Tailoring Communication Style – You will use a different style of communication when talking to a Director than you do with the C-suite. Same goes for industry — hard sciences might require data and charts/graphs, while startup founders want to talk scalable growth. Even within the industry — and the same company! — you must tailor your approach to the individual. I recommend a tactic called mirroring, where you create a reflection of your prospect’s communication style. Because you are like them, they will trust you more at the subconscious level.
Emotional Resilience – The final component to emotional intelligence is emotional resilience. There are few professions that require emotional resilience as much as sales (I think doctors, nurses, police officers). You are constantly dealing with rejection and uncertainty in sales. So you have to foster this skill/characteristic. The top salespeople in my company — and at most companies — are able to compartmentalize losses and frame rejection as a positive. This is emotional resilience.
Tip: You have to regulate your emotions and your prospect’s emotions. So techniques like mirroring and matching work… but only to a point. If your prospect is getting worked up, you wouldn’t want to match their emotions. Instead, take a deep breath, pause, and bring the emotional levels down.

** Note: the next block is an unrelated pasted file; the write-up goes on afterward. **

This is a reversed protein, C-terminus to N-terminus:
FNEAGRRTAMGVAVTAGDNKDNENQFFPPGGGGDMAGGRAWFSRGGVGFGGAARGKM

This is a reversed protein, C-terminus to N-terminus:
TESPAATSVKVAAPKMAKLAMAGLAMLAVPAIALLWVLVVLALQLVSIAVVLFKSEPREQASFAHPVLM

Developing EQ in Sales
Take a self-assessment – There are loads of online assessments that will help you identify your strengths and weaknesses around emotional intelligence.
Seek feedback from others – Ask a trusted colleague or your mentor if they see any blind spots you might have regarding your communication style or leadership style.
Read, Read, Read – Always be learning! Commit to reading at least one book on sales each month, and one book on personal development.
Journal – Journal your conversations with prospects and clients. You’ll start to see patterns emerge, for better or worse. The practice of journaling has an outsized impact on success. If you do it consistently, you will improve immensely.
Practice mindfulness / meditate – I prefer to pray to God, but there are times where I just sit in silent meditation, focusing on my breath. Highly recommended!
Learn your triggers – Everyone has something that sets them off. And most people have multiple triggers. Figure out what these are so that you can regulate your emotions when you need to most.
RELATED: 6 Ways to Avoid Burnout in Sales
Remember that emotional intelligence (EQ) is the glue that holds a deal together. Actually, EQ is the glue that holds a relationship together, allowing the deal to happen.
And speaking of relationships, you better believe that your friendships, family ties, and even intimate relationships will improve as you develop your EQ. These things are not out of reach.
In the end, when you develop your EQ, you will improve many facets of your life. In the business world, you’ll book more meetings and/or close more deals. The sky’s the limit when you learn how to effectively and empathetically communicate with others. So go out there and make it happen. You’ve got this.
Until next time…